So much of the success of live streaming relies on your internet connectivity (and your guest’s internet connectivity) and there’s actually a lot to think about.
Do you go wired or wifi? Are you in a home office or on the go? What time are you live streaming at?
These questions may seem like overkill, but the answers to them can drastically change your internet connectivity and how well you show up when you’re live streaming. In this post, we’re breaking down everything you need to know to host a successful stream without any buffering or connectivity issues.
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Wi-Fi vs. Wired Internet
These days, most of us are leveraging Wi-Fi internet connections at home and in the office. Wi-Fi internet gives us all a lot of flexibility to move around and bring our devices with us without the need for cables. However, Wi-Fi is not the best option when it comes to live streaming.
Wi-Fi is inherently a variable connection. That’s not going to matter much to you when you’re doing things like listening to music or playing Wordle, but it does make a difference when it comes to video. With Wi-Fi, one second your live stream looks top-notch and the next, things get dicey.
This is because Wi-Fi is subject to interference. It can have a hard time with the layout of your home and other Wi-Fi connections in your neighborhood. It’s constantly “bouncing around” and trying to find the best signals to keep you online, but this means that the strength of your internet connection is always shifting and changing.
Hardwiring your internet connection via ethernet cable is always going to provide a more reliable connection. A wired connection will give you consistent speeds and lower latency. It’s also always going to be faster than Wi-Fi.
While we’re on the topic of internet speed, let’s talk for a moment about upload speeds vs. download speeds. What matters most for live streaming is the upload speed. You absolutely want an upload speed of above 3mbps to stream. That being said, the higher the speed, the better the quality. Here’s what you’ll need to be looking at, depending on what you want to do:
- 3mbps = 480p stream
- 6mbps = 720p stream
- 12 mbps = 1080p stream
- 25mbps = 4k stream
Checking your internet speed is pretty quick and easy. Simply go to www.speedtest.net and hit “go.” This tool will calculate both your upload and download speeds to let you know where you’re at.
Location, Location, Location
In this post-pandemic world, many of us are live streaming from our home offices and studios. One important thing to consider is where you’re streaming from. Internet is a shared resource and if you’re live streaming from a residential neighborhood and choosing Wi-Fi, you’ll be sharing that connection with family members (who may be watching Netflix or gaming) and even neighbors.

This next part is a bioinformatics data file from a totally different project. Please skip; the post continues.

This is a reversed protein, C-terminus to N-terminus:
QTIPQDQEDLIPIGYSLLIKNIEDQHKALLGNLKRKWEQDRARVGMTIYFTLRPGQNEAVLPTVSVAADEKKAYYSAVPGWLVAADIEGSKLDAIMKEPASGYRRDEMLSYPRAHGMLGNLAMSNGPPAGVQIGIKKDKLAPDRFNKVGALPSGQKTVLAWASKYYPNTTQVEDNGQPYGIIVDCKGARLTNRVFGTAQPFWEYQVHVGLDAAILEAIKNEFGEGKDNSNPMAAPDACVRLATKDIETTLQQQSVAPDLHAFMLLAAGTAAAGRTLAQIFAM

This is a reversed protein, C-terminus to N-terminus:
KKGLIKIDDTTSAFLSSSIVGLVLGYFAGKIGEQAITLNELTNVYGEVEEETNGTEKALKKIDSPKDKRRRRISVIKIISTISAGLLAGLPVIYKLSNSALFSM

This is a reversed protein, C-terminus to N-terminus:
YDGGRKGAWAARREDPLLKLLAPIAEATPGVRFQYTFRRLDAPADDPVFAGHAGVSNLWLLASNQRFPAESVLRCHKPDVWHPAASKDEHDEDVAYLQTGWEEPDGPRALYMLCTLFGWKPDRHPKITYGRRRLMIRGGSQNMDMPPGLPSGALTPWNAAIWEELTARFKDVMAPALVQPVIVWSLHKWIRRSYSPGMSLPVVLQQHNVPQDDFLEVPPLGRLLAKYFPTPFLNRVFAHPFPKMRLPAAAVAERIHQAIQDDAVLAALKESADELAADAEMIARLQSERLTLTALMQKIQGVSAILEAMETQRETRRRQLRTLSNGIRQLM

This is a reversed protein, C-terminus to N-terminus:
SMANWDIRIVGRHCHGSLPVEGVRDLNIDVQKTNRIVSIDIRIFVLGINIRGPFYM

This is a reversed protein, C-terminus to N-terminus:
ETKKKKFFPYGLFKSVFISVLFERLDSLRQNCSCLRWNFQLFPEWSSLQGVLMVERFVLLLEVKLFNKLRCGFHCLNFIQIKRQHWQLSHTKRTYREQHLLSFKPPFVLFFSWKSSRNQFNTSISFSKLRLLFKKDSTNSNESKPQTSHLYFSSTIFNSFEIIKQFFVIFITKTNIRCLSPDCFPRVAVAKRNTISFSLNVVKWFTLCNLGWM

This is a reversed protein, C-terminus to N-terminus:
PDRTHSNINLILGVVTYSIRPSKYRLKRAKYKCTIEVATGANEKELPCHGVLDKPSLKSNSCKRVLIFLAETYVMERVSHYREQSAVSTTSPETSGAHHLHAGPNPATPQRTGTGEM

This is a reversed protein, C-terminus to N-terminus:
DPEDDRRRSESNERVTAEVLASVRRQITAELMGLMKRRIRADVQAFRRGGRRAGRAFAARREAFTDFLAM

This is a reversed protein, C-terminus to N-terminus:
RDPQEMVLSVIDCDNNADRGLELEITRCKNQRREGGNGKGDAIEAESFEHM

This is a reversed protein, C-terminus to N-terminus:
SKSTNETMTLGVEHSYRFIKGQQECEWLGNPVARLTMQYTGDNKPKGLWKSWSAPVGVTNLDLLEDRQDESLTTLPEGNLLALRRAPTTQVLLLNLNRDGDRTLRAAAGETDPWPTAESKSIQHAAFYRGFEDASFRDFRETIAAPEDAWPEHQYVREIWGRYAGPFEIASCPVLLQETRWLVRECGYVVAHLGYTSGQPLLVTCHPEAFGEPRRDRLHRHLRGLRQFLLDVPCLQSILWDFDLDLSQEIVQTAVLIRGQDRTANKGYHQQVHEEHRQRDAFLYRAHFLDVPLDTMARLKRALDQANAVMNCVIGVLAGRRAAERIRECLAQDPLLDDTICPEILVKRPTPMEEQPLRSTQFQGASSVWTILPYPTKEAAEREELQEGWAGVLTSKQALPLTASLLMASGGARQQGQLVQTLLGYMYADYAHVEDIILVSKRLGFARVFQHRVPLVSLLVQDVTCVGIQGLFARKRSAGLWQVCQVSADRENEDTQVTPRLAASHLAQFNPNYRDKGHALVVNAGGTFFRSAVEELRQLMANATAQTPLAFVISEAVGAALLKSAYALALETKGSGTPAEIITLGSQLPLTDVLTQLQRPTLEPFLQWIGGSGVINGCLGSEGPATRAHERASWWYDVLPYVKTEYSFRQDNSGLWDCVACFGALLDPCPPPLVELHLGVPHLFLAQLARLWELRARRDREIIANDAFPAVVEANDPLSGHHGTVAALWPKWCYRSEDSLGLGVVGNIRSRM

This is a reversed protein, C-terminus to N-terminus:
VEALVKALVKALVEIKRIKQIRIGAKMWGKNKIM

Think of internet as a highway. In a residential neighborhood, there are lots of cars on that highway with you and things get busier depending on the time of day. Internet “rush hour” is when kids get home from school and in the evenings when people in your neighborhood are streaming movies, binging their favorite shows, and uploading TikToks.
Before you choose a day and time for your live show, consider the following:
- Are you in a residential neighborhood or will you be streaming from an office?
- WiFi or wired connection?
- Can you choose a less busy time of day (like during work hours or later in the evening)?
Especially if you’re streaming with a Wi-Fi connection from your home office, these decisions will go a long way to ensuring a higher quality live stream.
We get that you may not be in a place right now to hardwire your internet or live stream during the work day, so if you are in a spot where some things are out of your control, take control of what you can.
Do a test live stream on the day and at the time that you plan on regularly streaming. Start at a 720p stream. Stream for at least 30 minutes (you can use this time to practice your content). How does it look? Did it stay stable throughout the stream or did you see the quality fluctuate? If everything looked great, you can try again at 1080p and see how that does. If you saw the quality degrade, try again at a lower resolution and see what that looks like. Find your sweet spot and commit to that until you’re able to other changes to your internet connectivity.
You’ve Got This!
The most important part of live streaming is showing up. Things are not always going to be perfect (and that’s OK). With small changes and testing, you’ll be able to get your stream looking pretty great and then you’ll have the ability to make updates as you go.
Want to practice? Join us in the Ecamm Live Community and do your live video testing there. We’d love to see how things are looking and help you on your way.